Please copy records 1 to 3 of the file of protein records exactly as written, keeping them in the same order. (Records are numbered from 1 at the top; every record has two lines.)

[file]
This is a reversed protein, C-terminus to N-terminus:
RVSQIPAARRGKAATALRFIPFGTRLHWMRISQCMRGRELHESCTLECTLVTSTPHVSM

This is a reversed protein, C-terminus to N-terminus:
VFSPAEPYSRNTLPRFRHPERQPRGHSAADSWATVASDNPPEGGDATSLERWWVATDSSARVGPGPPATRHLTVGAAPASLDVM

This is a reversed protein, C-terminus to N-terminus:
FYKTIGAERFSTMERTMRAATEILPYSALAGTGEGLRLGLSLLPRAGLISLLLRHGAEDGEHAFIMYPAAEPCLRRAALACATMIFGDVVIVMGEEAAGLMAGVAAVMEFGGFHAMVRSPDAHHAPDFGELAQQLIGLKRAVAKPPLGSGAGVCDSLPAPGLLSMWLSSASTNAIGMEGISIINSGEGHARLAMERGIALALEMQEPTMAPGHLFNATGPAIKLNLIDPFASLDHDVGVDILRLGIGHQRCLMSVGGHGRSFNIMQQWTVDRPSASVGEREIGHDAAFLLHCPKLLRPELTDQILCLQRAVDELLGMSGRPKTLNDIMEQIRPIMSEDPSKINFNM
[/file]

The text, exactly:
This is a reversed protein, C-terminus to N-terminus:
RVSQIPAARRGKAATALRFIPFGTRLHWMRISQCMRGRELHESCTLECTLVTSTPHVSM

This is a reversed protein, C-terminus to N-terminus:
VFSPAEPYSRNTLPRFRHPERQPRGHSAADSWATVASDNPPEGGDATSLERWWVATDSSARVGPGPPATRHLTVGAAPASLDVM

This is a reversed protein, C-terminus to N-terminus:
FYKTIGAERFSTMERTMRAATEILPYSALAGTGEGLRLGLSLLPRAGLISLLLRHGAEDGEHAFIMYPAAEPCLRRAALACATMIFGDVVIVMGEEAAGLMAGVAAVMEFGGFHAMVRSPDAHHAPDFGELAQQLIGLKRAVAKPPLGSGAGVCDSLPAPGLLSMWLSSASTNAIGMEGISIINSGEGHARLAMERGIALALEMQEPTMAPGHLFNATGPAIKLNLIDPFASLDHDVGVDILRLGIGHQRCLMSVGGHGRSFNIMQQWTVDRPSASVGEREIGHDAAFLLHCPKLLRPELTDQILCLQRAVDELLGMSGRPKTLNDIMEQIRPIMSEDPSKINFNM